High School Studio Lesson
Expressively Carol Horst
Our high school recently
moved to a new facility,
presenting many opportunities for art classes to
help make the barren campus feel
like a welcoming space. Our librarian asked me to think about an
installation for a prominent architectural element that extends from
the library ceiling. Many ideas were
considered, but it was a combination of the purchase of some new
digital photography equipment, a
unit on working with the human
figure, and a field trip to a museum
that proved to be just the inspiration that my intermediate art class
needed to collaborate on this project.
This class made a trip to a
museum where we’d focused on
artworks depicting the human figure, including an ancient Greek
amphora vase. We decided our
design couldn’t be fussy, but should
be boldly graphic and immediately
eye-catching. Silhouettes, like the
ones we had seen on the Greek
vase, came to mind.
Moving along to contemporary
times, students immediately recognized silhouettes from Apple iPod
advertisements. Students perceived
a relationship between these idealized, extremely stylish young people
and the figures on the Greek vase.
Function was discussed again: obvi-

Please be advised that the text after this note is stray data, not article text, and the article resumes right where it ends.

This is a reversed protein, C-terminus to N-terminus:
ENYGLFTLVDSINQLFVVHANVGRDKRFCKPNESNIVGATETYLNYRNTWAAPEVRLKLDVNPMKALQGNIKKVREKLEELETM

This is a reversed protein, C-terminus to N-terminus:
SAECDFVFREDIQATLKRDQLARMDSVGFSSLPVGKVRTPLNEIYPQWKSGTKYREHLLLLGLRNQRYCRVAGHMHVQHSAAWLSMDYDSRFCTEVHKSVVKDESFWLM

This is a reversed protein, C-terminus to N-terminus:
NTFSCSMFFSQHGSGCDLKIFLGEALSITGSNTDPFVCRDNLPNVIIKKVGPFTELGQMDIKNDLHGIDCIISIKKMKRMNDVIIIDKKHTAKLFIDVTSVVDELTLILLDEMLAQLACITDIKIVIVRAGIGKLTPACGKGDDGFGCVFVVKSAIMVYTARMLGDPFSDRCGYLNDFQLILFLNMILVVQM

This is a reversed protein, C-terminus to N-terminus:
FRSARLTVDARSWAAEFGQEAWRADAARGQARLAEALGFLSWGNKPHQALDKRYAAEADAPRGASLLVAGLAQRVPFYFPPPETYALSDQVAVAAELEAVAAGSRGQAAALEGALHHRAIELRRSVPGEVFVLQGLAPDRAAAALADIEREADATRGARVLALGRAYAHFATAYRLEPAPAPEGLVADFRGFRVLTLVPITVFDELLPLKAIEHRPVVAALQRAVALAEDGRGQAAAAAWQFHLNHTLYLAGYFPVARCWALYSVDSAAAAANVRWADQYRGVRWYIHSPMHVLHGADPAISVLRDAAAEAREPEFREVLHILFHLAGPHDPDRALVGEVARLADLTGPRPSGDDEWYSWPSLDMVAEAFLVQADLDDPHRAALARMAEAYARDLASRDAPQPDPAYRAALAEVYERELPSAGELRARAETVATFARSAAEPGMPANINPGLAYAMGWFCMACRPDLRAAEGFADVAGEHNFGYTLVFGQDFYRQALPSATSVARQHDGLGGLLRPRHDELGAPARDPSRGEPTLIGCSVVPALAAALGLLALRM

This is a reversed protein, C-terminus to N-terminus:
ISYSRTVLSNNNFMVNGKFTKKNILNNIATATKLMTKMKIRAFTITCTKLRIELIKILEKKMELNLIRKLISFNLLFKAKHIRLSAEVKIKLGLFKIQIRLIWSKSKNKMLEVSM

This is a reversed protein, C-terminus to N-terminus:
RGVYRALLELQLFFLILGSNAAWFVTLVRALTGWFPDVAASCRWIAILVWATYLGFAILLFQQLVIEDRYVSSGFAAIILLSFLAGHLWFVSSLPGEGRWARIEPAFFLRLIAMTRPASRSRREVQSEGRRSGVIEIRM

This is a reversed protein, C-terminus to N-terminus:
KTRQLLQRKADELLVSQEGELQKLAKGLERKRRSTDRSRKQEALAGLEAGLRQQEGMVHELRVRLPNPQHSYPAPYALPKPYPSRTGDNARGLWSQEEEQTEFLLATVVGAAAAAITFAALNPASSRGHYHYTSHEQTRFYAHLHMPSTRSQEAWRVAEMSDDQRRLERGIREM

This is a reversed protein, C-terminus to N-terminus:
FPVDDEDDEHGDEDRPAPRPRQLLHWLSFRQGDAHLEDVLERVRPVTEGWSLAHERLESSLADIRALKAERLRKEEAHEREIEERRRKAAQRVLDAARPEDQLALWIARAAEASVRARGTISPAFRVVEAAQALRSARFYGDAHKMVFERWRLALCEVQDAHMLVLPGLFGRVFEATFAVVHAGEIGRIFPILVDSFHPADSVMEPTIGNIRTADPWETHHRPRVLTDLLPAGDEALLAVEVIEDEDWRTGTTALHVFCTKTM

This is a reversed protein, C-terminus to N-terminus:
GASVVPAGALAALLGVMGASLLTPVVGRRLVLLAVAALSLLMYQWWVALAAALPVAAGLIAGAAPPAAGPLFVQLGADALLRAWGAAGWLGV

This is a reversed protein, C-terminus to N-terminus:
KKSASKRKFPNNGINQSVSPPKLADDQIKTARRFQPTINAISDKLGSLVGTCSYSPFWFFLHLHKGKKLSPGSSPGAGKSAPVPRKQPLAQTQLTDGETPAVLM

ously, the iPod
Inspired by the powerful advertisements
were designed to
graphic silhouettes they’d sell a product.
seen, students used their Were the Greek
own silhouettes for vases designed to
an installation. “sell” or promote
well, perhaps an
ideal body type or cultural idea?
Finally, we switched gears and
talked about Kara Walker’s very
personal and expressive installa-
tion pieces. Rather than idealize
the human subjects of her work,
Inspired by Art
Greek vases became our jumping-off point for a
the human figures
(usually gods and/
or goddesses) in
an idealized way.
Then we looked
at silhouettes made by Auguste
Edouart in the 1800s and discussed
their function. Again, individuals
and families were presented in a
positive way, since these were made
to be sold as portraits.